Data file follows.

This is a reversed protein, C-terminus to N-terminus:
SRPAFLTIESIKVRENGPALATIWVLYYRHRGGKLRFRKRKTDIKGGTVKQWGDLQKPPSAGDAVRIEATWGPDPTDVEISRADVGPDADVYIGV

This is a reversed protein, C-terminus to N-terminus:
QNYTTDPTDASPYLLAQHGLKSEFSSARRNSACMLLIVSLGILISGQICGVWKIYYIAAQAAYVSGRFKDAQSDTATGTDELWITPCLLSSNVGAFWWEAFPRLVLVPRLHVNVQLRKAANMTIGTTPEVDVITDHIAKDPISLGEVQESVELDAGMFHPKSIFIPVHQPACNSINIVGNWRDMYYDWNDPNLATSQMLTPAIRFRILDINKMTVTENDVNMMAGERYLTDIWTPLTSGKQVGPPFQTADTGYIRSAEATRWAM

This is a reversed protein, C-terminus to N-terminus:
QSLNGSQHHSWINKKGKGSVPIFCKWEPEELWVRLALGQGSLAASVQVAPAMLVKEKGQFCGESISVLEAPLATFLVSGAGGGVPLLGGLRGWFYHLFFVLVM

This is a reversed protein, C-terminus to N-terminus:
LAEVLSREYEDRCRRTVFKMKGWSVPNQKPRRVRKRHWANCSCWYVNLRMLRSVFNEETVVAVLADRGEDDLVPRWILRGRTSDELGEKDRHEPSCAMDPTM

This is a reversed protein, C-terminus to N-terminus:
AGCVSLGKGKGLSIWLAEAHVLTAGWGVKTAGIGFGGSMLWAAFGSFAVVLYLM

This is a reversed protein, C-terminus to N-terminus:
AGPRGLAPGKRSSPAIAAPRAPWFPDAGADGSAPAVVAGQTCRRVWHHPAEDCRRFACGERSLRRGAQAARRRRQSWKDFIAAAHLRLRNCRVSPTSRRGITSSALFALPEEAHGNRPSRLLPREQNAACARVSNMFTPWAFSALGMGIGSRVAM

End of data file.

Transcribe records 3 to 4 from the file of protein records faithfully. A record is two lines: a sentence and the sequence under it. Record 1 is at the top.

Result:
This is a reversed protein, C-terminus to N-terminus:
QSLNGSQHHSWINKKGKGSVPIFCKWEPEELWVRLALGQGSLAASVQVAPAMLVKEKGQFCGESISVLEAPLATFLVSGAGGGVPLLGGLRGWFYHLFFVLVM

This is a reversed protein, C-terminus to N-terminus:
LAEVLSREYEDRCRRTVFKMKGWSVPNQKPRRVRKRHWANCSCWYVNLRMLRSVFNEETVVAVLADRGEDDLVPRWILRGRTSDELGEKDRHEPSCAMDPTM